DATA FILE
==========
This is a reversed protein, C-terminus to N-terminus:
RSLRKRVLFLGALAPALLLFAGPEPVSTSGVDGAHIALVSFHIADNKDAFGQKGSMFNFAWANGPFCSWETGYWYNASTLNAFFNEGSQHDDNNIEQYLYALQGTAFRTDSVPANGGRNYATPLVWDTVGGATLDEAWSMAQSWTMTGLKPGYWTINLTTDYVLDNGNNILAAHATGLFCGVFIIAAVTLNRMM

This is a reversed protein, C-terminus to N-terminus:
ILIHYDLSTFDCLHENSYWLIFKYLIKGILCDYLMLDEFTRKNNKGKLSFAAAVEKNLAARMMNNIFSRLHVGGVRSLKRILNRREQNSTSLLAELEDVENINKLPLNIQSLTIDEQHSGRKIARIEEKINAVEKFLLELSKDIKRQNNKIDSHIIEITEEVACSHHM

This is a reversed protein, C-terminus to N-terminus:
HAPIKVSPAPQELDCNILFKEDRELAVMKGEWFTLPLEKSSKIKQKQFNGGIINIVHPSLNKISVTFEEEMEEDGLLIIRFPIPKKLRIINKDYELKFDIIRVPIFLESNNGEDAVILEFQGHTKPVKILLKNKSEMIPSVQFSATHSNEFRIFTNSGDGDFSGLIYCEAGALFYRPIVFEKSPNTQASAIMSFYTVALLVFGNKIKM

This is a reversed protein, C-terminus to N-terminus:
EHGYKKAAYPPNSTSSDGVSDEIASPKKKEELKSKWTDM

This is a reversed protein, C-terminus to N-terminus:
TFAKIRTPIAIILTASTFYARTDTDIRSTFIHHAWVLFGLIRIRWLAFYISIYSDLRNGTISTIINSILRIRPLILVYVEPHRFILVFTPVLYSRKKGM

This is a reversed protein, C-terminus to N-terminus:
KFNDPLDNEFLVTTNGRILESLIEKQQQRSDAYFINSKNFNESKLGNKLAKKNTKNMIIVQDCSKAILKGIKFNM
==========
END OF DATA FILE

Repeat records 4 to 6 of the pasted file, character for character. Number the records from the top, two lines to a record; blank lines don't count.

This is a reversed protein, C-terminus to N-terminus:
EHGYKKAAYPPNSTSSDGVSDEIASPKKKEELKSKWTDM

This is a reversed protein, C-terminus to N-terminus:
TFAKIRTPIAIILTASTFYARTDTDIRSTFIHHAWVLFGLIRIRWLAFYISIYSDLRNGTISTIINSILRIRPLILVYVEPHRFILVFTPVLYSRKKGM

This is a reversed protein, C-terminus to N-terminus:
KFNDPLDNEFLVTTNGRILESLIEKQQQRSDAYFINSKNFNESKLGNKLAKKNTKNMIIVQDCSKAILKGIKFNM